“Poor families need the financial resources to rebuild their lives,” says Kavita Krishnan, secretary of All India Progressive Women’s Association, a group affiliated with the Communist Party of India (Marxist-Leninist) Liberation. “Relocating is not easy for economically disadvantaged victims. Neither can they afford medical care. The government must announce a fund for their rehabilitation.”

Another Gang Rape

Concern for the plight of survivors has been fuelled by the case of a 16-year–old student in the northeastern Indian state of Meghalaya, who was also gang raped last December. The victim was attacked by 18 males, many of whom were minors.

Following the arrest of 17 men, the survivor was re-victimized by verbal taunts as well as death threats from people close to the accused. She felt compelled to move to a new town to avoid humiliation and to pursue her studies.

Last month, local authorities were spurred by media reports about the victim to ensure that she was admitted to a new school that had denied her entry.

Activists are planning to push for stronger public commitments to survivors.

“The government must announce an economic package that helps the victim access good health care and counseling,” says Ranjana Kumari, director of the Center for Social Research, a New Delhi-based nongovernmental organization working to empower women. “It is India’s constitutional responsibility to provide safety to women in the country. If it cannot do that, the least it can do is support them at the time they need it the most.”

On March 22 the Delhi High Court set aside a fast track court’s order restraining the media from covering the trial of the Dec. 16 gang rape, being held here. However, it put some restrictions, saying that the name of the victim or her family could not be revealed. It also barred the media from reporting the names of the witnesses in the case.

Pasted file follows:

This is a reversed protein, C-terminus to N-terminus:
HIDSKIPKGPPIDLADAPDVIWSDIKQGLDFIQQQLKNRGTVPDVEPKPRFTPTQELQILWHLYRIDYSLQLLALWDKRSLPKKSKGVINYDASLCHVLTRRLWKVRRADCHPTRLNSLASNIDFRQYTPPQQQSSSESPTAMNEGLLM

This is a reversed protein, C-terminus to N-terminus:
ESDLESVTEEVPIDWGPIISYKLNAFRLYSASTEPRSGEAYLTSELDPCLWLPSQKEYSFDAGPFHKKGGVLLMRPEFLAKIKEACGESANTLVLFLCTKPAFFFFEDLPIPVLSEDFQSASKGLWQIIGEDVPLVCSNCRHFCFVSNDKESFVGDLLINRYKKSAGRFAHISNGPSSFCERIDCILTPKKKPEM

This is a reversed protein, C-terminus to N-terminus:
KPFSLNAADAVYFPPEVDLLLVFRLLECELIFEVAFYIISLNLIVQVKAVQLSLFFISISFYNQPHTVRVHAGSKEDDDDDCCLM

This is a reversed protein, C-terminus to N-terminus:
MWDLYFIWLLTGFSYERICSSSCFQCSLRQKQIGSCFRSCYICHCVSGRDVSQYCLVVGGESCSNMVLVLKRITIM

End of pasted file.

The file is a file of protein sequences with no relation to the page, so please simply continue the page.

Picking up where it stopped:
Activists and opposition parties have welcomed the lifting of the gag, saying it will help keep the spotlight on the issue of safety for women.

The case could see some more revelations with the bizarre death of one of the accused, Ram Singh, found hanging in Delhi’s Tihar prison on March 11. The parents of 33-year-old Singh have alleged foul play, claiming their son could not have hanged himself in his cell at around 5 a.m. since his arms were disabled. An inquiry has been ordered by Tihar jail authorities.

Slow Fund Implementation

Safety activists, meanwhile, are impatient with government’s pace of implementing a $184 million remembrance fund for the medical student who was killed in December.

A month after the Indian government announced the fund, there is no spending plan; no indication of whether it will fund existing women’s safety and empowerment programs or be spent to improve policing.

Called Nirbhaya (fearless), after the pseudonym given to the victim, the fund was announced Feb. 28 by the Indian finance minister during his budget speech in Parliament.

“Firstly the fund is inadequate,” says Krishnan, of the All India Progressive Women’s Association. “It is more of a token gesture. Nevertheless, if the government really wanted to show its support to women, some directions on how this fund will be used and by which department should have been given.”

Kumari, of the Center for Social Research, says she filed an application under the government’s Right to Information Act questioning how the fund will be used.

On March 21, both houses of India’s Parliament passed an anti-rape bill. Under the changes, the minimum sentence for gang rape, rape of a minor or rape by police officers or a person in authority will be doubled to 20 years, from the previous seven to 10 years, and can be extended to life without parole.

The bill stipulates the death penalty for repeat rapists and, for the first time, makes second occurrences of voyeurism and stalking non-bailable offences. Also for the first time, acid attacks are now defined as a crime and perpetrators face a minimum 10-year jail term.

Although the new law imposes stricter punishment for police officers who fail to properly register complaints of sexual assault, more police training and gender sensitization is needed, says Kalpana Vishwanath of Jagori, a New Delhi-based advocacy group for women’s rights and gender equality.

While Delhi police have shown a willingness to improve their services, more work is needed in other parts of the country, she says.